Kanji is used to write most words of native Japanese, or of historically Chinese origin. This includes most nouns...
the stems of most verbs and adjectives...
and most personal and place names...
Learning kanji may be difficult since there are thousands and thousands of them. They are, however, an integral part of Japanese writing.
OK. Let's wrap up this lesson by recapping what we've learned.
In this lesson, you learned that there are three different scripts used to write Japanese.
ひらがな is the most common, and it's used to write functional words and particles.
カタカナ is used to write foreign words and names.
And 漢字 is used to write native Japanese words, or words of Chinese origin.
We've covered the very *basics* of Japanese writing.
Check out our 簡単かな series to learn the ひらがな and カタカナ scripts that we talked about in this lesson.
And check out our 'Introduction to Kanji' series, where we teach you the quickest and most effective way to tackle learning kanji!
In the next lesson, you'll be entering Japanese boot camp, where you'll learn useful beginner phrases to get you speaking Japanese right away!
See you in the next lesson. Bye!


Please to leave a comment.
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Friday at 6:30 pm
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Did you like this video? Please leave us a comment!

November 15th, 2017 at 1:21 am
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So far, so good. I am still following and I like how clear you are.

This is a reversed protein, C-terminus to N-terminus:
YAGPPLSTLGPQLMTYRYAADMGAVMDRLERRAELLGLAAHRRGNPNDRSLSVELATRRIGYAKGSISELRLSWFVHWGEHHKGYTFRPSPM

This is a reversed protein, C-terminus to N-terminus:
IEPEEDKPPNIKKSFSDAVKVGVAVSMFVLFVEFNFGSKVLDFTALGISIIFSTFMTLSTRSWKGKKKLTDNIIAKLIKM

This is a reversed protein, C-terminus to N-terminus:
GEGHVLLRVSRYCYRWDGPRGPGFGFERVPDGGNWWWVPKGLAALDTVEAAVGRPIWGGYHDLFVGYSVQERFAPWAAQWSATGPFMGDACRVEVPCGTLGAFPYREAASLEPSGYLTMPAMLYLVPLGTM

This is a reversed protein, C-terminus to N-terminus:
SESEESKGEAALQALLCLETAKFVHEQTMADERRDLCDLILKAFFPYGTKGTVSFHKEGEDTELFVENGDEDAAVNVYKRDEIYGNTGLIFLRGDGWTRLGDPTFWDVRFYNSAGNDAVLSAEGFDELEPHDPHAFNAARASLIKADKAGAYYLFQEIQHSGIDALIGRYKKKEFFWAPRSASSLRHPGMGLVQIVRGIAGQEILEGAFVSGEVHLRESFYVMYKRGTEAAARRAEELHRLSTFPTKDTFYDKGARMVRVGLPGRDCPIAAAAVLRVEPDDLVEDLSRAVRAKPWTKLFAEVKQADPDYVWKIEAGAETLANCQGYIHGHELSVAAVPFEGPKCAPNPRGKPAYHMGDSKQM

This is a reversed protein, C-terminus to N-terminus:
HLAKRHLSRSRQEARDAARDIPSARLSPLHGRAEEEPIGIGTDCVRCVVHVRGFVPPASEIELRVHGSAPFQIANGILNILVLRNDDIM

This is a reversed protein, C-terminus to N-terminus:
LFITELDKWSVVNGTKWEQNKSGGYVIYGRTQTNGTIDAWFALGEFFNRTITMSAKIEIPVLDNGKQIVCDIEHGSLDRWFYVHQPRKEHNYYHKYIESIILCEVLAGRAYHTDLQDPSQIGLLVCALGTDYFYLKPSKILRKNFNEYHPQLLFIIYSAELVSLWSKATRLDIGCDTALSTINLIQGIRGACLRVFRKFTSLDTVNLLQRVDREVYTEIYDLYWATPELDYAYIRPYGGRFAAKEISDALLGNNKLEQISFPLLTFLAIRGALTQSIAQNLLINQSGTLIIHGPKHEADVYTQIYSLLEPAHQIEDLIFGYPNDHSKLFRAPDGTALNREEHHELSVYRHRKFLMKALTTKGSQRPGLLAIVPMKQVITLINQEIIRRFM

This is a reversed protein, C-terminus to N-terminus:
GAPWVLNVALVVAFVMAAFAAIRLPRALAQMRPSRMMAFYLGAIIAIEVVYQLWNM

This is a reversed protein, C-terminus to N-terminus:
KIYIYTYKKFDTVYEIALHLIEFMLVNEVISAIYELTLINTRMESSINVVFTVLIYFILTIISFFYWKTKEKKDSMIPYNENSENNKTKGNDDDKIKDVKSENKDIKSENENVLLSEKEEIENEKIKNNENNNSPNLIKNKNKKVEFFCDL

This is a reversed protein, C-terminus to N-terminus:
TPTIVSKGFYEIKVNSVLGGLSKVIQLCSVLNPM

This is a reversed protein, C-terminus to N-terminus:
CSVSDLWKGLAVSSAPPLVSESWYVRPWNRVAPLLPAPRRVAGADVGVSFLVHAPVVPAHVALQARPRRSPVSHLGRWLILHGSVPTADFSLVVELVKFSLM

I do not get however why I cannot hear the final うwhen Lisa pronounces ありがとう

November 8th, 2017 at 9:14 pm
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Hello Tortoise Racer,

Thank you for posting.

It seems the video is working fine with this lesson.

Could you check if you have a free lifetime account? Those who have the free lifetime account can access only up to lesson 3 for free. If you have a basic or premium membership, please let us know which error message you see on the screen. It’d be great if you could send us an email at contactus@JapanesePod101.com so that we can take a look at the issue closely.

Cristiane (クリスチアネ)
Team Japanesepod101.com

Tortoise Racer
November 8th, 2017 at 9:33 am
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I can’t play the video. 😕 although I had no problems playing the earlier 3 videos. My phone don’t have another browser. May I know how do I download the video into my device? Can’t find the button.

October 23rd, 2017 at 9:33 pm
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Hi Madeline,

Thank you for posting.

When a video doesn’t stream well, please try to log in with a different browser.

You can also try downloading the video file and watching it with a video player on your device.